Germany

81.3

Population
x million

84%

Internet penetration

0.5%

Economic growth

€39,500

Spending power

#1

Google.de
website

 

Online marketing in Germany

With its stable economy and its location in the heart of Europe, Germany sure is an interesting market from every angle. E-commerce is widely popular amongst the Germans, and due to the large population of German-speakers, many specific platforms and customs developed online. While cultural differences between the Netherlands and Germany seem minor at first glance, the devil is in the detail: German customers have high demands when it comes to their online activities, and their cultural particularities should be considered in order to succeed in this competitive market.

DE

33%

Online Purchase
through a general retailer (e.g. Amazon)

€951

Online spendings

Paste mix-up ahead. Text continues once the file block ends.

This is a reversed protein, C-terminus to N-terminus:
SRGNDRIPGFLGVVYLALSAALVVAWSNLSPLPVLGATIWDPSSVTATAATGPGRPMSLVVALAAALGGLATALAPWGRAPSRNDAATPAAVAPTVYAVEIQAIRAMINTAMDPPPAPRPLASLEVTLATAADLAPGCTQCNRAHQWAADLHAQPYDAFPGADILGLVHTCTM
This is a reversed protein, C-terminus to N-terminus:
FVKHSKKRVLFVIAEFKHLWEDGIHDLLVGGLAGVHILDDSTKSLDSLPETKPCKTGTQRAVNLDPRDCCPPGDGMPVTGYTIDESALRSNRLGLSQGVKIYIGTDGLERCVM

per year

#15

Ease
of Doing Business

44.5%

Facebook penetration
2017

93%

Mobile penetration
under 25 years old

Payment methods

Offering the right payment methods can be absolutely essential to your online success: 72% Germans reported in a survey that they would suspend their online purchase if their preferred payment methods was not available. 

Most popular payment methods in Germany are:
1. Paypal (63%)
2. Invoice(49%)
3. Debit Advice ‘Lastschrift’ (26%)
4. Credit card (24%)
5. ‘Sofort Überweisung‘ (direct transfer) 13%
IDeal, however, is not used in Germany. 

Cultural differences

Traits of German culture are also reflected online: good quality and reliability are highly valued, a German translation of international websites as well as using the correct pronoun (‘Sie’ or ‘Du’) is expected; a punctual delivery will also be rewarded with a positive review. Quality is not only ensured through reviews, but also by applying for official, industry-related certificates.

Online behaviour

Due to the large German-speaking population and high competition, Germans are used to researching and shopping in their own language and on their own platforms. Amazon.de is one of the most popular online shops, followed by Zalando and Otto; and there is a German equivalent for LinkedIn called ‘Xing‘ that should also not be neglected.

 

Tip

Pay good attention to the ‘Impressum’ – always have complete legal information on your website before launching it to the German market!